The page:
Before the season began, Cal-UCLA was circled on the calendar. It's always intense when the standard bearer of the UC system takes on the southern annex-poser-song-stealing-whiners. But it's even more intense when there's a good chance that this contest would be a key swing game in determining the conference champion.
Throw in a high-level chess match between two premier coaches and you had all the ingredients for a bare-knuckle brawl. (Figuratively, not Cincy-Xavier style.)
Neither team disappointed right from the opening tip. Cal opened up working the ball inside with crisp passing. UCLA defied the law of averages by being hot from the outside. While the Bears stuck with their hard-nosed man to man defense, UCLA mixed things up between zone and man.
Good ball movement allowed Cal to take advantage of Crabbe's 3-point shooting, and the Bears crept out to a five point lead...which was promptly erased by a 6-0 Bruin run while Monty rested Kamp and Jorge. Both teams were adept at forcing turnovers and then turning those opportunities into transition points.
With 6:37 to play, Kamp picked up his second foul, and Bear fans everywhere held their collective breaths as Bak checked in for the stretch run.
Within a minute, Bak had a lay-up off a sweet post to post dish from Kravish, forced a missed jumper off a good close out, and snagged a board. Praise be to - well, you know.
The next few minutes were all about Jorge. Disruptive on defense, slicing up the zone, drawing fouls, and scoring in transition - he scored 8 straight points en route to a seven point Cal lead.
But just as it looked like the Bears were ready to break this one open, sloppy play gave it almost all back. UCLA took advantage of offensive rebounds and defensive lapses to make it a one point game at half, 40-39. In classic Cal fashion, we helped their 20% shooter, Tyler Lamb, nearly match his career-high in just one half of play. Although UCLA was only shooting 39% overall, they were a redonkulous 71% from 3. As feared, the Cal bigs struggled to keep the taller Bruins off the glass, especially after Kamp's 2nd foul, and gave up seven offensive boards.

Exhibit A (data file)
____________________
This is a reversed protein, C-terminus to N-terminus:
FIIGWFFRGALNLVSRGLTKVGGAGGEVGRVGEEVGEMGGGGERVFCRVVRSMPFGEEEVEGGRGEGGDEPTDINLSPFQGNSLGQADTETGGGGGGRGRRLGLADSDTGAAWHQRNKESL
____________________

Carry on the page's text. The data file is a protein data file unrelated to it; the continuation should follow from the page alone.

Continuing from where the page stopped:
Presumably, both coaches went to the whiteboards for a flurry of halftime adjustments. The Bears promptly roared out on a 10-0 run using stifling defense to force turnovers and contested misses while playing unselfish ball on the other end for open shots. Advantage: Monty.
By the fourteen minute mark, the lead had swelled to twelve off a beautiful feed from Jorge to Kamp for a dunk. And the Bears weren't finished. Their defense was relentless and the offense continued to roll. Cobbs rallied back from a rough 1st half and seemed to recover his swagger driving to the basket to finish or find open shooters. With 11 and change to play, a Crabbe three extended the lead to 17 as part of a 22-6 second half run.
Moments later, walk-on Robert Thurman dunked a vicious and-one over former blue-chipper David Wear, and even the most jaded experienced Cal fan might have started to suspect that we might not lose this one. On the very next possession, true frosh David Kravish flushed one over POY candidate Josh Smith, and now there was a sneaking sense that this might be our day.
Then, the Bears dished it to Robert Thurman on an ALLEY-OOP layup to make it a 24 point lead...and it was time to start thinking about waffles.
When the dust settled, it was all Cal: 85-69. (Waffles! Woo!)
It's always satisfying to beat UCLA. Turmoil aside, it's even better to _destroy_ them. Beyond playing better basketball, this was victory born from superior effort and intensity. On paper, they have the superior talent. You think Jorge cares about that? Take those recruiting rankings and choke on them, southern annex. Unless, of course, Josh Smith already ate them.
Happy New Year, Cal fans. 2-0 in the conference is a nice way to start 2012.